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Seattle’s Human Services Department played fast and loose with millions of dollars in federal grants in 2013 despite repeated warnings over several years by the state auditor’s office, a new report says.
The department, which spent almost $38 million in federal grants last year, “does not have adequate internal controls to effectively monitor service providers for grant compliance,” says the report by the auditor’s office.
In 2013, according to the report, the department failed to consistently document its payments to service providers, failed to consistently verify the information it received from providers and failed to monitor changes made to grants it shared with other city agencies.
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“Similar conditions were also identified in our 2010, 2011 and 2012 audits,” the report says.
The auditor’s office looked at three types of United States Department of Housing and Urban Development grants that the city made to providers in 2013 and identified $2.7 million in costs “without adequate supporting documentation.”
Supportive Housing Program, Continuum of Care Program and Community Development Block grants are mostly awarded by the Human Services Department to agencies that provide homelessness assistance.
The auditor’s office report says the department is struggling with compliance in part because, in some cases, a single employee is assigned to analyze community needs, select a provider, negotiate a contract with that provider and then crunch the numbers to make sure the provider stays in compliance.
That means the employee must serve as social worker, grant specialist and accountant all at once.
“These duties are not compatible,” the report says.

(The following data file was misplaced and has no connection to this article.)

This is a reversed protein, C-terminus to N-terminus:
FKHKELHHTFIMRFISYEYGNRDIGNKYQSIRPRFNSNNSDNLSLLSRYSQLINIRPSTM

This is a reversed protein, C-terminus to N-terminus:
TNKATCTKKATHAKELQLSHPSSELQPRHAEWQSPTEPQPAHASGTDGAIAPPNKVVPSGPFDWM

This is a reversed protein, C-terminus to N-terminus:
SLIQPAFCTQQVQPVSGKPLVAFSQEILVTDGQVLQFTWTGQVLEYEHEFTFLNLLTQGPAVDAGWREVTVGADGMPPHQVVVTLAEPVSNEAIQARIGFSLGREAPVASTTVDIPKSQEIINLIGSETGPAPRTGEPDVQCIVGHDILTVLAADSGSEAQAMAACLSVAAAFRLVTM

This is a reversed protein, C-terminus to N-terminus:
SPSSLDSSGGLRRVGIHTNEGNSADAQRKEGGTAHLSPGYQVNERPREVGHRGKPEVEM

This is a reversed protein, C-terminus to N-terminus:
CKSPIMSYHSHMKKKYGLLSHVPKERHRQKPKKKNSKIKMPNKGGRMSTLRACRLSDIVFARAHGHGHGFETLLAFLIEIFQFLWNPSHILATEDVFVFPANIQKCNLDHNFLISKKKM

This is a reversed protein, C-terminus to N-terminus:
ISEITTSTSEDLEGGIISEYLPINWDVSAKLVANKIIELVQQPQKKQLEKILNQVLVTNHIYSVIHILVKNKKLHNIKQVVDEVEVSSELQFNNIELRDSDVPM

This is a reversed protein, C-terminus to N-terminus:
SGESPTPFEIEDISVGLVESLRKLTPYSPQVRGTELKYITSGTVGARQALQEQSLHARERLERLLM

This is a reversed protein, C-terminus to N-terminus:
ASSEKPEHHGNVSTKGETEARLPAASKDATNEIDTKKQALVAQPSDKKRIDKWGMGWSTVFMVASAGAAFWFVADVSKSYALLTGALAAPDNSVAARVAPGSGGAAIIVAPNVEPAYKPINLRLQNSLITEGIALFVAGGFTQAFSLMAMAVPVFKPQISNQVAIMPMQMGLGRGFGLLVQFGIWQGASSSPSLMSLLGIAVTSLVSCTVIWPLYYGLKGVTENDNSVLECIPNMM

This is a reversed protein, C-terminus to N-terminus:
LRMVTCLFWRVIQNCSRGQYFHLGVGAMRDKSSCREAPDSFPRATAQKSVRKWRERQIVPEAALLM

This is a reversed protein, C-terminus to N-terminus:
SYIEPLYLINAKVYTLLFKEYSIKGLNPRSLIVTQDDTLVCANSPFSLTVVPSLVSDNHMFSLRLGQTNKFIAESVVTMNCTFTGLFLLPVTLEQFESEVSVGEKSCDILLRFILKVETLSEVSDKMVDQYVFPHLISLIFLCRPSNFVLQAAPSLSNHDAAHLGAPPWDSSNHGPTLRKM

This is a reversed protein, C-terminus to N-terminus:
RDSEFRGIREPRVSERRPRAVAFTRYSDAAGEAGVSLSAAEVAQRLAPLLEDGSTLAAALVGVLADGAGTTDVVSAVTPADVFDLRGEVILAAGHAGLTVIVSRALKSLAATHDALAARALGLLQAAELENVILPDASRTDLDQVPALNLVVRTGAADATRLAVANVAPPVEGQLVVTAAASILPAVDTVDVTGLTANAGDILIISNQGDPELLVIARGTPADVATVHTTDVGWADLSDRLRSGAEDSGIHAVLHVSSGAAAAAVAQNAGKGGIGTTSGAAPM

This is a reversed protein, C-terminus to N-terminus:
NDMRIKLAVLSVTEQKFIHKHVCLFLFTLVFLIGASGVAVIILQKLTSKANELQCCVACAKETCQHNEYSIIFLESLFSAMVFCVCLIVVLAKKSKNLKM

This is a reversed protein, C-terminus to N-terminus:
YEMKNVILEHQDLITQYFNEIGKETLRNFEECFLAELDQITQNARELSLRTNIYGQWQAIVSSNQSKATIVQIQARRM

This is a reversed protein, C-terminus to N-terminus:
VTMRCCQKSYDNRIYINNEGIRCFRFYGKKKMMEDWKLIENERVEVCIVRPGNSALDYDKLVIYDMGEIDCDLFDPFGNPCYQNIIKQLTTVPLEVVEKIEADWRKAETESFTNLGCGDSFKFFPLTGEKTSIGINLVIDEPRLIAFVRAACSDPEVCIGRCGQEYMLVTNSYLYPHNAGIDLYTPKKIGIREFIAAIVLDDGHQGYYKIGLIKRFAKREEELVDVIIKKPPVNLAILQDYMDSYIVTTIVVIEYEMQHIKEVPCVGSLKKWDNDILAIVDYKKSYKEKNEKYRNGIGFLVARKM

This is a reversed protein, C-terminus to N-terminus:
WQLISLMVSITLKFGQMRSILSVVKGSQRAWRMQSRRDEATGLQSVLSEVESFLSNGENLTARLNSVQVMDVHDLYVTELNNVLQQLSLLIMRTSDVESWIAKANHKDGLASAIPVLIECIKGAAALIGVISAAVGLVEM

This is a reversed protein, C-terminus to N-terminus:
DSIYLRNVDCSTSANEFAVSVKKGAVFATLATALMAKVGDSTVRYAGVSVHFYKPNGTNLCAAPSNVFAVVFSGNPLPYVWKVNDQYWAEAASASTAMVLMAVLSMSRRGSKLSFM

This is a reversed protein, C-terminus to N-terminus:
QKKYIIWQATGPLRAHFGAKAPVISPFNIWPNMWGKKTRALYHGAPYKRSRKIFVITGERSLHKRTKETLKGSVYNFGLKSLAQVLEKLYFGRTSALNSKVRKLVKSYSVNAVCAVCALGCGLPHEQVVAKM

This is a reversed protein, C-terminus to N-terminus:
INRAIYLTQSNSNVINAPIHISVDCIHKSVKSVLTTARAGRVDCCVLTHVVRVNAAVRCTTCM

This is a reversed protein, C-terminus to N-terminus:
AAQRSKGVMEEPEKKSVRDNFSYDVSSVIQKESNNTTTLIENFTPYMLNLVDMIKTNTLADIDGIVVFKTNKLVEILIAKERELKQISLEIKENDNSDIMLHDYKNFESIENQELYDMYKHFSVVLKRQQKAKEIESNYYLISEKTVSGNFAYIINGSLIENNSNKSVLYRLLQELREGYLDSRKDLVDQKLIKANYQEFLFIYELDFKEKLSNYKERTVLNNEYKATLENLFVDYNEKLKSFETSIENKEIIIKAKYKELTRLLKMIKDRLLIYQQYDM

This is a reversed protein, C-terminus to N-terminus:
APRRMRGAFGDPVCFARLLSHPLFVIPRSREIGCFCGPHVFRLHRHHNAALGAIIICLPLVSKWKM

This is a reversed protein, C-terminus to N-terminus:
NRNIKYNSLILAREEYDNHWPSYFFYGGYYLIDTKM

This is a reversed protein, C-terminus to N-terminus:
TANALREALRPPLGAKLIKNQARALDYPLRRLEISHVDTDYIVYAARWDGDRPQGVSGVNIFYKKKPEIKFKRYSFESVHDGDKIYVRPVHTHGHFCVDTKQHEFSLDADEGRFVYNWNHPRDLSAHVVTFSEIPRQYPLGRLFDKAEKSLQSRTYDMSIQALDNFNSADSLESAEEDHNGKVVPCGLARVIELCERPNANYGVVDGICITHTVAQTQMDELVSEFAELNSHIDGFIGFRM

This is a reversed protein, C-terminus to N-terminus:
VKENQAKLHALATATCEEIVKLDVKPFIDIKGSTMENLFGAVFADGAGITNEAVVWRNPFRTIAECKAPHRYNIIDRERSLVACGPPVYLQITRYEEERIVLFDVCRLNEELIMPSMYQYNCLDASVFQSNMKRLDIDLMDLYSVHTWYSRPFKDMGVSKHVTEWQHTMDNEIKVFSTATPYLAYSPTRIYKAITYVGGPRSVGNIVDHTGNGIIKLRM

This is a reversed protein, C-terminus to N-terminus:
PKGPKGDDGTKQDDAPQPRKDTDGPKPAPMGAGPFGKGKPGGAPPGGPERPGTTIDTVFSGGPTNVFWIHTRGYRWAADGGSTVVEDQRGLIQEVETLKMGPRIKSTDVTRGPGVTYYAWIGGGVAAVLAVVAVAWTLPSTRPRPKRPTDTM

The department signing multiple contracts with a single provider is another problem, according to the report.
“In 2013 the department had 468 contracts with 173 difference service providers and 77 of those providers had multiple contracts,” the report says.
The department, in a response that is part of the auditor’s office report, says it will verify the questioned costs by the end of this year and launch a new manual to provide its staff with guidance as they deal with provider contracts.
Next year, the department will revamp the way it deals with contracts and will implement a new compliance plan.
The exact nature of the services and providers associated with the 2013 questioned costs were not immediately available.
In a speech last week unveiling his proposed budget for 2015 and 2016, Mayor Ed Murray expressed frustration with how the city measures the impact of the money it spends and promised a new performance-based accounting system.
Murray didn’t at the time say how much he planned to spend on the new system, but spokesman Jason Kelly later said the mayor is proposing a $3.8 million allocation for next year.
When the system will be completed is another question. For years, city officials have been talking about its development.
In response to a scathing 2012 auditor’s office report, City Councilmember Tim Burgess, now the council’s president, said it would be “another year or two” before the system was ready.